By its plain language, the termination allowance provision does not entitle Appellants to recover. Only employees “laid off due to lack of work” were entitled to termination allowances. When an employee retains his or her job despite a transfer, he or she has not suffered for “lack of work.” Headrick v. Rockwell Int'l Corp., 24 F.3d 1272, 1276 (10th Cir.1994). AT & T's divestiture of Lucent did not result in any disruption of employment. On September 30, 1996, Appellants worked for Lucent as a subsidiary of AT & T. On October 1, 1996, Appellants worked for Lucent as an independent corporation. There was no cessation in operations or unemployment due to “lack of work.” See Fuller v. FMC Corp., 4 F.3d 255, 259 (4th Cir.1993) (plaintiffs not “terminated” and, thus, not entitled to severance benefits where they experienced no unemployment or loss of income by reasons of plant's transfer in ownership), cert. denied, 510 U.S. 1115, 114 S.Ct. 1062, 127 L.Ed.2d 382 (1994); Allen v. Adage, Inc., 967 F.2d 695, 701-03 (1st Cir.1992) ( “employees who, coincident with their separation from service, began comparable employment at comparable wages” with successor company not entitled to severance benefits for “reduction in force”); Awbrey v. Pennzoil Co., 961 F.2d 928, 931-32 (10th Cir.1992) (employees not entitled to severance pay where none of them missed any work or suffered any loss of income when accepted comparable jobs with purchasing company); Bradwell v. GAF Corp., 954 F.2d 798, 800 (2d Cir.1992) (“Where an employee is kept in his or her job because, despite a change in ownership, there is no lack of work, that employee cannot accurately be described as ‘permanently laid off because of lack of work.’ ”); Rowe v. Allied Chemical Hourly Employees' Pension Plan, 915 F.2d 266, 269 (6th Cir.1990) (Employees' “separation from Allied and immediate employment with Armco upon the sale of the Ashland plant did not constitute a layoff.”); Sejman v. Warner-Lambert Co., Inc., 889 F.2d 1346, 1347 (4th Cir.1989) (employees transferred to successor corporation were not “terminated by the Company as a result of job elimination”), cert. denied, 498 U.S. 810, 111 S.Ct. 43, 112 L.Ed.2d 19 (1990).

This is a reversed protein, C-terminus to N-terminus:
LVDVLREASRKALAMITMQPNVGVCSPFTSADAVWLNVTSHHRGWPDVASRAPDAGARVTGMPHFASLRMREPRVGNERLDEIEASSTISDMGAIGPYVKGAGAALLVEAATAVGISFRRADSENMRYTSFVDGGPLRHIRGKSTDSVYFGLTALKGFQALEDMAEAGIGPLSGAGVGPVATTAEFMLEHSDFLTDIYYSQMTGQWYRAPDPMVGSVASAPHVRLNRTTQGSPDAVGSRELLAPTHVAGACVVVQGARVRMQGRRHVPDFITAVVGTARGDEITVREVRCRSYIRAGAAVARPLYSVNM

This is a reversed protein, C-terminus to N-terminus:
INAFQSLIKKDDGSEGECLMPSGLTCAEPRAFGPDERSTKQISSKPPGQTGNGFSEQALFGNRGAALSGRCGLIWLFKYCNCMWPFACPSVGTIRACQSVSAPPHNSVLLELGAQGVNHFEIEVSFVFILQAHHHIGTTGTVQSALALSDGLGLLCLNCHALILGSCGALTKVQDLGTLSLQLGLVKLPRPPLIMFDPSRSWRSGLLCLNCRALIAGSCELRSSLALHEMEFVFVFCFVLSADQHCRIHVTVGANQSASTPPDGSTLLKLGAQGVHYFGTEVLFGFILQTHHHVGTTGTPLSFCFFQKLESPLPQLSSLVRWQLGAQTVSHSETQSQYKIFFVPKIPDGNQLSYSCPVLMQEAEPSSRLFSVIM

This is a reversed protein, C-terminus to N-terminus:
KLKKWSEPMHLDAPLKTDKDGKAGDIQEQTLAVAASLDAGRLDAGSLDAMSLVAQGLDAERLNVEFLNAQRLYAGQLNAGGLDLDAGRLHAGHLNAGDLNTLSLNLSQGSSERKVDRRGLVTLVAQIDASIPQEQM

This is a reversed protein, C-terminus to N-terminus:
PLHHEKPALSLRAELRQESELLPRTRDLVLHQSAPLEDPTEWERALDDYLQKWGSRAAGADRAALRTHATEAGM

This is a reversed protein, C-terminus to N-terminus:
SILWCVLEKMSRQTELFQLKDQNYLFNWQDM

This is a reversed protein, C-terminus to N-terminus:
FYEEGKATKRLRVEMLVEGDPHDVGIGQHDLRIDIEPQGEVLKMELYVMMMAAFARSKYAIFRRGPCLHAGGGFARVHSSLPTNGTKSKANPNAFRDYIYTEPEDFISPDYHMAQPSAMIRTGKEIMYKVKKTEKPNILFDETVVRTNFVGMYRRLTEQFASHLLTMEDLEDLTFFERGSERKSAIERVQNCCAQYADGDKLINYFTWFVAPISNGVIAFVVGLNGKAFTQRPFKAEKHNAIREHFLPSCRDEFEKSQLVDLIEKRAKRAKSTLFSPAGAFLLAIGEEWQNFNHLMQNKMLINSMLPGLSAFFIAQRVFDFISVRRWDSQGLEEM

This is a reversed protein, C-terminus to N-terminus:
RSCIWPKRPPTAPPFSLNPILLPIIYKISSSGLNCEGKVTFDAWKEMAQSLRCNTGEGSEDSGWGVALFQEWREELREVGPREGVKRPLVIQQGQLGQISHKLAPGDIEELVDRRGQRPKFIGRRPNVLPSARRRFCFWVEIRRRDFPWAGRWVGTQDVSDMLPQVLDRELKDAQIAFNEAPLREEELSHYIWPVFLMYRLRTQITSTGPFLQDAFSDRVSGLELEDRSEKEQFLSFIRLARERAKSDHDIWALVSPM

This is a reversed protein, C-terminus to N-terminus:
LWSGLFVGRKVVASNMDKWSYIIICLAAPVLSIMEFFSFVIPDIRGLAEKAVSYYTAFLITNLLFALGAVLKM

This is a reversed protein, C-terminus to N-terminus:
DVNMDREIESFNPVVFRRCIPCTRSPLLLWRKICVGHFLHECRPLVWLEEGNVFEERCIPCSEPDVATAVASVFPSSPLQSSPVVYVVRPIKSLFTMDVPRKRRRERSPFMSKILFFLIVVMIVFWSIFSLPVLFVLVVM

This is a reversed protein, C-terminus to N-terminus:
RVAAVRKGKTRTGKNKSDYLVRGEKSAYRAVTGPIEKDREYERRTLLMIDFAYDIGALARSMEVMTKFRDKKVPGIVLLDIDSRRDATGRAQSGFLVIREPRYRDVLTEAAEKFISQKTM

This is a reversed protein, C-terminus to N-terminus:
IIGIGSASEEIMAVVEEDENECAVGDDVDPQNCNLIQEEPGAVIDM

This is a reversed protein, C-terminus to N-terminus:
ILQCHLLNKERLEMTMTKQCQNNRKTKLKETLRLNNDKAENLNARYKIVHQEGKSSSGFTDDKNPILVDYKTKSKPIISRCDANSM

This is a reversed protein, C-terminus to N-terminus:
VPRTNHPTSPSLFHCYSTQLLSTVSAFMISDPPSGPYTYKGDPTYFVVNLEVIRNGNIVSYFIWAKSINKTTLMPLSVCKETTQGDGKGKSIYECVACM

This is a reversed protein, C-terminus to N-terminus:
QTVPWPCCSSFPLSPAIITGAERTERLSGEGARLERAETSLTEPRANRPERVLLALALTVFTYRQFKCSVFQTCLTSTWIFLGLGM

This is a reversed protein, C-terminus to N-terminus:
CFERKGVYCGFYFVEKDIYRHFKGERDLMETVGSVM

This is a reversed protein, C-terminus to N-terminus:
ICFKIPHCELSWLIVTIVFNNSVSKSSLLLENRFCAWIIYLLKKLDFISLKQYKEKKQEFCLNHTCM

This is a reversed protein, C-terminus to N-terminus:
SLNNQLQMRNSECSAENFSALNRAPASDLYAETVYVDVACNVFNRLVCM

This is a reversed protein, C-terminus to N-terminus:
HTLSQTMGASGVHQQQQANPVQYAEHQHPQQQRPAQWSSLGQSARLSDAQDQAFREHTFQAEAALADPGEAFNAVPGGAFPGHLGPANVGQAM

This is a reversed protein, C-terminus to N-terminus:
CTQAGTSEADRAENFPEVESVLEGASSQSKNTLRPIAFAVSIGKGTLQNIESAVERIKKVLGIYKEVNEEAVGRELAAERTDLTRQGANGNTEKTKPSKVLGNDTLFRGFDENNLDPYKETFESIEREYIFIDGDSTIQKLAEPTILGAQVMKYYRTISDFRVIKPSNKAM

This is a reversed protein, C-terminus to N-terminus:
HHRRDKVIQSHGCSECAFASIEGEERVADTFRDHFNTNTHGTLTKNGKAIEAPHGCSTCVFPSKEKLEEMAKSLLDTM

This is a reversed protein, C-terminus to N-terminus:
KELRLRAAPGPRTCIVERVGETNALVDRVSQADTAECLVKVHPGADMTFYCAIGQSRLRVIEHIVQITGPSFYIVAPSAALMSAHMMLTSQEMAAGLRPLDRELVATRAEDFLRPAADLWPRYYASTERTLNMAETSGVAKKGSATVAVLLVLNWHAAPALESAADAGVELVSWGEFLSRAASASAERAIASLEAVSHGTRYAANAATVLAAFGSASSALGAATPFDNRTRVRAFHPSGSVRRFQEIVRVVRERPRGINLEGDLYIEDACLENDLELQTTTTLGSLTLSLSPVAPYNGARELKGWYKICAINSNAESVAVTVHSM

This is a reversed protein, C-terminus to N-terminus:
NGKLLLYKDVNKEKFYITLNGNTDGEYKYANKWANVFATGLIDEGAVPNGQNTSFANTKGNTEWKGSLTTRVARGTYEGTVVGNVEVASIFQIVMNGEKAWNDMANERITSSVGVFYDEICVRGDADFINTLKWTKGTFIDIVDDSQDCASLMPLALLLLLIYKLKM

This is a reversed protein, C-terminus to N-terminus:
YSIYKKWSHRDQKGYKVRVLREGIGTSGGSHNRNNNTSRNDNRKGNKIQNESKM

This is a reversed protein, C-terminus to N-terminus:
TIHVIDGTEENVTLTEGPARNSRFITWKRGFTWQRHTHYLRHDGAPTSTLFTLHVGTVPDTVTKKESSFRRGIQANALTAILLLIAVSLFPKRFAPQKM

In the term “laid off” is the understanding that the affected employees no longer hold the same jobs they did prior to being laid off. Headrick, 24 F.3d at 1276. Appellants contend that their jobs with Lucent, as an independent company, are not comparable to their jobs with Lucent as an AT & T subsidiary, claiming that: (1) they lost the right to transfer within AT & T's system through a self-nomination process; (2) their risk of termination was increased; (3) their telephone equipment discount was discontinued; (4) their $ 50.00 per month long-distance telephone credit will not be renewed when the contract expires; and (4) the interest rate on their AT & T credit cards increased to that of other cardholders.5